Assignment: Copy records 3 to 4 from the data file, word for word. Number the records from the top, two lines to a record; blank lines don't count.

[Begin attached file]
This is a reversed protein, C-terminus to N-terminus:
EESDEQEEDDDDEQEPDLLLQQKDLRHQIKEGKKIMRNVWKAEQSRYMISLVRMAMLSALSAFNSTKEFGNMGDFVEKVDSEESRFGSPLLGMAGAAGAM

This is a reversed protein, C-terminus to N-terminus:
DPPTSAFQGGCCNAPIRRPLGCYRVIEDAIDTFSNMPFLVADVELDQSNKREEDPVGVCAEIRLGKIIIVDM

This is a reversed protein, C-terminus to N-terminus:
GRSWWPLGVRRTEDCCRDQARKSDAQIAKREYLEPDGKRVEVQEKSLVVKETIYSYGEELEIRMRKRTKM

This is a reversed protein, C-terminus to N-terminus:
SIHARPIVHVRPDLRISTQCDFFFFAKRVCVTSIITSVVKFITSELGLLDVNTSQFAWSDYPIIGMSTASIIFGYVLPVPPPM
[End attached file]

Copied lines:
This is a reversed protein, C-terminus to N-terminus:
GRSWWPLGVRRTEDCCRDQARKSDAQIAKREYLEPDGKRVEVQEKSLVVKETIYSYGEELEIRMRKRTKM

This is a reversed protein, C-terminus to N-terminus:
SIHARPIVHVRPDLRISTQCDFFFFAKRVCVTSIITSVVKFITSELGLLDVNTSQFAWSDYPIIGMSTASIIFGYVLPVPPPM